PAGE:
What are Grid Batteries and How Can They Charge Up the Future?

By Vernon Trollinger, January 26, 2016, Energy Efficiency, News

Several factors facing the power industry drive the growth in grid battery development. With more renewable sources in the mix, grid batteries provide a flexible means of storing energy for later use. For example, West Texas wind turbines produce the most energy at night and not during the day when cities like Houston, Dallas, and Austin need electricity the most. Also, power plants in mid-Atlantic metro areas face the threat of high demand during summer heat waves. In both cases, grid scale battery storage let generators store energy when its not needed so it can be available when it is.

What are Grid Batteries and How Can They Charge Up the Future?

No, not these batteries – we’re talking about LARGE batteries that hold generated energy for later use.

Summer 2105 held a lot of promise in the development of utility-scale grid batteries. Tesla announced in August its “Powerpack” batteries already had 100,000 order reservations worth $40 – $45 million in grid battery sales. Interest was so intense that Tesla CEO Elon Musk said they were already sold out for 2016.

Even more, a Frost & Sullivan report entitled Global Utility-scale Grid-connected Battery Energy Storage Systems Market foresees utility scale battery storage could reach 12 gigawatts by 2024 and predicted $8.44 billion of “dynamic growth” starting in 2017 for companies like Tesla, GE, Samsung, and additional companies in Germany and Japan.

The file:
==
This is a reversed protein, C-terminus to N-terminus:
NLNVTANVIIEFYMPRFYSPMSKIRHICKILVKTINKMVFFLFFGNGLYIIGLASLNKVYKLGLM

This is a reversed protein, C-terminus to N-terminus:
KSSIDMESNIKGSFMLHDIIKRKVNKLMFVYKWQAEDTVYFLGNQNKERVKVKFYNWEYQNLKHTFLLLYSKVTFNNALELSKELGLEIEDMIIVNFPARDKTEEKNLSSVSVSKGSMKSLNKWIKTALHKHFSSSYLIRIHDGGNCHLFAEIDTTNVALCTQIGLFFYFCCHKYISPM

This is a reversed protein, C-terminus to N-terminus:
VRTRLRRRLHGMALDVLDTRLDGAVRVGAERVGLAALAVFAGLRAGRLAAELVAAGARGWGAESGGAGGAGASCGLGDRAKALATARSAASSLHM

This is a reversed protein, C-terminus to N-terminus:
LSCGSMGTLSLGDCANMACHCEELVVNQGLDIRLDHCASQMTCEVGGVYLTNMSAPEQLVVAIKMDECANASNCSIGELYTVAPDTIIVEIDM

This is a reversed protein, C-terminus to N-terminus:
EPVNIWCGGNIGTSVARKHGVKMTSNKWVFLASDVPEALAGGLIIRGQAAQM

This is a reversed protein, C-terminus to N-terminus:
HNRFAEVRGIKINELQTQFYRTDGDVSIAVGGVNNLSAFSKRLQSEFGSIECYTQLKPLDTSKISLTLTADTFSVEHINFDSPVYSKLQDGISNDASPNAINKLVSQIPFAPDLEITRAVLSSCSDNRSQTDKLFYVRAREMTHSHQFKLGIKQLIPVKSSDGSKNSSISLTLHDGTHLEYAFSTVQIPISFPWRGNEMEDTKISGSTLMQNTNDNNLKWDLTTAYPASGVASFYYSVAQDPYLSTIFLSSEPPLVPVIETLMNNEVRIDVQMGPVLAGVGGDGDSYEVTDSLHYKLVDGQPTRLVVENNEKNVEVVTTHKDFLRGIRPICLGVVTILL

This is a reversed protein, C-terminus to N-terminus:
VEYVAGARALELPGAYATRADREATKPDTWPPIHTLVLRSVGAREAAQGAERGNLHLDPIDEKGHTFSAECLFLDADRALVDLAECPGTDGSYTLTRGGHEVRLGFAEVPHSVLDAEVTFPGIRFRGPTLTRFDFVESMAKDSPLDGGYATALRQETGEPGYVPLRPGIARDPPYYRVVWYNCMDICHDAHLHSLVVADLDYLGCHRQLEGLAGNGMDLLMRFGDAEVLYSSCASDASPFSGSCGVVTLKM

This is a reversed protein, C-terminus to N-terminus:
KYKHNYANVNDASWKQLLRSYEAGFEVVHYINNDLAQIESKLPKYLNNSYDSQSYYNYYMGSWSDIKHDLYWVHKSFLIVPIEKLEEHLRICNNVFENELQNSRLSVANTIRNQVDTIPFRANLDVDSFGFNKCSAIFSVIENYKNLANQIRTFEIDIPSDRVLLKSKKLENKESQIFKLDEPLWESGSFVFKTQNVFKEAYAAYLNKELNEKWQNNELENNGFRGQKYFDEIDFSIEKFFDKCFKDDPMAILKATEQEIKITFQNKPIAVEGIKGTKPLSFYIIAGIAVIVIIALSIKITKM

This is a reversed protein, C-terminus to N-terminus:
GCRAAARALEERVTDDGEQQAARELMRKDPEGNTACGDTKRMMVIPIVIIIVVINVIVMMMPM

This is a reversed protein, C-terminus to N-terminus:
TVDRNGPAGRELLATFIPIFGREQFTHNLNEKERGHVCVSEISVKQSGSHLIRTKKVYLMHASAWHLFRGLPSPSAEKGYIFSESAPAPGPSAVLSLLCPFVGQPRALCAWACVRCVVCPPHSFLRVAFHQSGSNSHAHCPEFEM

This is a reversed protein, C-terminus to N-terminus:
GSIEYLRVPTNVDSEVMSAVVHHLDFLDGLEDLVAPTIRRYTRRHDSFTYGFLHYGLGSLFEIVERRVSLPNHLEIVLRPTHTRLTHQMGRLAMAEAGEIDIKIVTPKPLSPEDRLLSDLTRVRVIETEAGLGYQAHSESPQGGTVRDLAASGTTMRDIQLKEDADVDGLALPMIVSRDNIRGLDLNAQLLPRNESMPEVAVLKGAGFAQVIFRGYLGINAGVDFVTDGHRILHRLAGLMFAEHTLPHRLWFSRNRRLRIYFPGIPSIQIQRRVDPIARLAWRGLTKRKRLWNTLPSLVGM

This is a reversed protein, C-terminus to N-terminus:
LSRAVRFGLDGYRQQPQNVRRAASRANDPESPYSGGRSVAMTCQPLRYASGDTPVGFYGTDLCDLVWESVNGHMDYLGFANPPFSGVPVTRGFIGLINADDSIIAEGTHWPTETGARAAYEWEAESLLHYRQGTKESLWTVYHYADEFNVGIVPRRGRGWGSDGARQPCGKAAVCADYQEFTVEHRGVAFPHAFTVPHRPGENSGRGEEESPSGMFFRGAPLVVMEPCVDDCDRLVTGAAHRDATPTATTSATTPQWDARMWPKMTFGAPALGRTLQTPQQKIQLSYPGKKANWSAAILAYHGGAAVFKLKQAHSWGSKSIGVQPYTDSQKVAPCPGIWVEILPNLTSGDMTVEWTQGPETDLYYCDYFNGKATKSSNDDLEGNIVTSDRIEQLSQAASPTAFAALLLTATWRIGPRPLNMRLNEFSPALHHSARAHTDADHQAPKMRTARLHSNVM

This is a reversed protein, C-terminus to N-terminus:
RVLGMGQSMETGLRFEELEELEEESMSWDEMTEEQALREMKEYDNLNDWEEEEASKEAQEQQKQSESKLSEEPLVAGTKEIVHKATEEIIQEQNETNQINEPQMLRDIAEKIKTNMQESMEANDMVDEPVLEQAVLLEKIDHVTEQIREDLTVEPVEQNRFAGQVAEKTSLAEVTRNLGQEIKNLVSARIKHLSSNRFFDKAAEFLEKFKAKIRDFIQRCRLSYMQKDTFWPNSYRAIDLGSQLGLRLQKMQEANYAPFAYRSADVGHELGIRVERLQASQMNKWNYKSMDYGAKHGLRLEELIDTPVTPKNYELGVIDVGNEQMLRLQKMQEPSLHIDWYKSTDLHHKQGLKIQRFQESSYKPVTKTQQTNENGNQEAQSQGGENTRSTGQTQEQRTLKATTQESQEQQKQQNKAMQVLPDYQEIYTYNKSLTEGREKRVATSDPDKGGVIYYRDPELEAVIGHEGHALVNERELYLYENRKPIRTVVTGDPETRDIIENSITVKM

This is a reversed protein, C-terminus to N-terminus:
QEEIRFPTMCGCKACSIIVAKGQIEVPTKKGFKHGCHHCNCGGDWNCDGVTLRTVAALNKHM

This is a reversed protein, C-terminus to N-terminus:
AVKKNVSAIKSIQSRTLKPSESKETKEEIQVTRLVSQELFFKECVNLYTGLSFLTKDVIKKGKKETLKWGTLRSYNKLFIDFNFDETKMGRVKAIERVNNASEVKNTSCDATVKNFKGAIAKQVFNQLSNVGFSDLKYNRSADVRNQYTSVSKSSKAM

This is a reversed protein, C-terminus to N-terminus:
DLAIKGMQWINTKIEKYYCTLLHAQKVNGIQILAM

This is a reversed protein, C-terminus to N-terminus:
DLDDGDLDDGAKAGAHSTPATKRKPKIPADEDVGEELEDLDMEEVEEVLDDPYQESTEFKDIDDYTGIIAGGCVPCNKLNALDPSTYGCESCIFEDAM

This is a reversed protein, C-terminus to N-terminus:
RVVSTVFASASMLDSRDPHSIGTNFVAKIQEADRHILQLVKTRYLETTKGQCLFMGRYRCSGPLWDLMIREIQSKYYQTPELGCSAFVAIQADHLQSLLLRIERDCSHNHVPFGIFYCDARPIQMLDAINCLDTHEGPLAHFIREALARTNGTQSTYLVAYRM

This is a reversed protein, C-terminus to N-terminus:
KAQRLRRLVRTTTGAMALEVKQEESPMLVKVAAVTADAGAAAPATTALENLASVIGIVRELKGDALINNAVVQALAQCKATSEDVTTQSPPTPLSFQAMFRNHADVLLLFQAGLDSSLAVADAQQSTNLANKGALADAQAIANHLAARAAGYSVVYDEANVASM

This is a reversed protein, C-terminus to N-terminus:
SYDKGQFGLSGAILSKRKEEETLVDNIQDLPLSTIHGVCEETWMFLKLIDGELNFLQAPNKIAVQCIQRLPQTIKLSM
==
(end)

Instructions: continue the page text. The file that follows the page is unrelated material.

Why Utilities are Charged Up

What are Grid Batteries and How Can They Charge Up the Future?

Finding a workable battery for energy generated at off-peak times by renewable sources could revolutionize the energy industry.

Batteries reduce the reliance on fossil fuel generators. With the retirement of old coal-fired generators, newer generator plants, including both renewable and newer fossil fuel, can balance daily loads with battery reserves more efficiently. Not only do grid batteries improve local grid reliability, they do it without polluting emissions or the use of water.

Charging Up the Technology

While the idea behind incorporating batteries into the nation’s grid system, battery technology is still under development. At the heart of the problem is how to build a long-life battery that can store a significant amount of electricity for low cost. While current costs are high enough to prevent utilities from putting them in place, the estimate is that prices could fall by 75% within the next 15 years —all due to improving the technology.

And though lithium-ion battery storage technology works well for anything from an iPhone to a Tesla electric car, many battery developers are looking to other battery technologies capable of storing big power at a small price.

Finding the Cell that Sells

What are Grid Batteries and How Can They Charge Up the Future?

This might look absurd, but the science holds up, and revamping the old-school technology of the lemon battery could provide a way forward.